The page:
GMs get 'creative' to beat the cap
Two Stars take a trip to Oklahoma
There were some very, very interesting machinations going on the past 24 hours as NHL teams tried to squeeze under the $56.7-million salary cap, some of which received plenty of coverage — but a few you likely haven't yet heard of.
Dallas had perhaps the most interesting approach.
Without an AHL affiliate after ending their association with the Iowa Stars this off-season, Dallas nonetheless needs a place to send its youngsters who get demoted, and like other teams have done in the past, that will see them spread out across North America this season.
Yesterday, Mark Fistric and James Neal, two players who will start the season in the NHL, hopped a plane to Oklahoma City of the Central Hockey League, said 'how do you do' to the team there and headed right back to Big D.
If that's not the definition of insanity, I don't know what is.
The why behind what Dallas did is a bit trickier to sort out, but it starts with the collective bargaining agreement's long-term injury clause:
50.5 (c)(ii) Upper Limit.There's no bonus cushion this year, so a LTI is the only way a team can exceed the cap. The Stars were lucky in that, with a high-paid veteran in Sergei Zubov injured, they have an exemption to use that helps keep players like Fistric and Neal with the big club.
(A) With the exception of the Bona-Fide Long-Term Injury/Illness Exception set forth in Section 50.10(d) below and the Performance Bonus Cushion set forth in Section 50.5(h) below, no Club shall at any point during a League Year be permitted to have an Averaged Club Salary that exceeds the Upper Limit of the Payroll Range.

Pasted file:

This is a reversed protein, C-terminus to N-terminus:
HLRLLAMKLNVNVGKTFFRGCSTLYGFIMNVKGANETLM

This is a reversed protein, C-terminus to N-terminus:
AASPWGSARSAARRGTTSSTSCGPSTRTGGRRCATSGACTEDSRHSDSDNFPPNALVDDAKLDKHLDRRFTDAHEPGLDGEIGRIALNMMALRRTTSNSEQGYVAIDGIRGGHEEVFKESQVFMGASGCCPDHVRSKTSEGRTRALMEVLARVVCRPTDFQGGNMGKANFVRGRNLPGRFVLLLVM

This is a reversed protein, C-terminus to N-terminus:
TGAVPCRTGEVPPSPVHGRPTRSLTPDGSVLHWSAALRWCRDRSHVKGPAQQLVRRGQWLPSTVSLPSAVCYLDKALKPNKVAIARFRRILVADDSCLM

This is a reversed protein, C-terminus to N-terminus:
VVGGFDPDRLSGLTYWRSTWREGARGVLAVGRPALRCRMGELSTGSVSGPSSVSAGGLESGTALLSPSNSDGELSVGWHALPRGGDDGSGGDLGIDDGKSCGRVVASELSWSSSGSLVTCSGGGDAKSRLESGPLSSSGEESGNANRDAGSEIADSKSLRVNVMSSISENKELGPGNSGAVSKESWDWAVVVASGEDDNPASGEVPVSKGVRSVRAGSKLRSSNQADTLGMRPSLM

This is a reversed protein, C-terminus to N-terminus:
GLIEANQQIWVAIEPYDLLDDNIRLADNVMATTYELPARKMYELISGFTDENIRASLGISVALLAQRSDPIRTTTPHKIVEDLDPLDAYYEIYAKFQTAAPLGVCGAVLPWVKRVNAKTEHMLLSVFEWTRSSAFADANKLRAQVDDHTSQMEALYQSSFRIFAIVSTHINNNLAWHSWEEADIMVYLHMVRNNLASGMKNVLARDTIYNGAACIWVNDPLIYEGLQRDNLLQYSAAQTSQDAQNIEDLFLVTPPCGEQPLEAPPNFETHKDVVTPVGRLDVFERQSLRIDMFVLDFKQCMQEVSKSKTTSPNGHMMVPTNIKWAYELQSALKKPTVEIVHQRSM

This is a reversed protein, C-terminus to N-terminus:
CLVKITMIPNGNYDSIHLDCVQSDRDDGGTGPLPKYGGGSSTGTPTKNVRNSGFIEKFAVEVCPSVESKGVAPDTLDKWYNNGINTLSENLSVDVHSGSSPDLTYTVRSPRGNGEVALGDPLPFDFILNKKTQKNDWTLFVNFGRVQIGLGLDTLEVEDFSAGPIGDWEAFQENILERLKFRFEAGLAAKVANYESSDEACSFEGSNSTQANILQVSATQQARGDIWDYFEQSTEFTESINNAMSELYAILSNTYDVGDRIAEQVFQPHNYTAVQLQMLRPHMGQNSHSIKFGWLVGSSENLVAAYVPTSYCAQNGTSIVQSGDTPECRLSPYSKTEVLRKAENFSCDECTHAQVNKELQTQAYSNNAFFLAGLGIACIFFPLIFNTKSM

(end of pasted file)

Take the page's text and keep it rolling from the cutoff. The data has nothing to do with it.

So, while teams like Calgary were demoting players like Dustin Boyd who clearly deserved to make the team, Dallas sent its kids to pickup some frequent flier miles to get under the cap.
How does that work? Unfortunately, it beats me given I can find no provision in the CBA that would call for an Oklahoma sojourn in order for the long-term injury salary break to kick in. Dallas did need to move out bodies to get down to the 23-man limit and that may have played a role.
What is clear is that teams like Dallas, and Anaheim — which called up a player to create cap space (!) yesterday — are using capologists and are keeping pretty quiet about the whole situation. I imagine that, from the NHL's perspective, the less these manoeuvrings are in the news the better.
Adding to the absurdity is just how few dollars we're talking about in these situations.
Neal, for instance, will make just $822,000 this season, while Fistric is due only $789,00. The Ducks' recalling of backup to the backup goaltender David LeNeveu, who makes all of $600,000, was done in order to free up a large portion of the injured Brad Larsen's near league-minimum $535,000 contract.
Given where teams are at against the cap, those dollars are all important — and can mean the difference between someone like Boyd, or the Ducks' Bobby Ryan, playing in the AHL or on the team's second line a few days or weeks earlier.
The unfortunate part of all this is that (a) fans are jerked around and left in the dark as to why personnel moves are being made and, more importantly, (b) the best players simply aren't going to be in the NHL. More and more, it's a numbers game, and with NHL-calibre players like Kyle McLaren and Peter Schaefer headed to the minors, the cap crunch is diluting the league's depth.
Teams are not living with their mistakes. They're hiding them, any way they can.
Cap Central's on the case of where teams actually stand when it comes to squeezing under the cap, and by Chip McCreary's count, everyone's under.
Eleven teams are within just $750,000 of the cap, however, and that doesn't include the Stars given the big-time exemption Zubov's injury temporarily allows for. The average NHL team is currently at a $53-million cap hit — and that's factoring in clubs like Los Angeles, Atlanta and Nashville, which have more than $10-million in space.
We're going to see more bizarre manoeuvring before the season's up.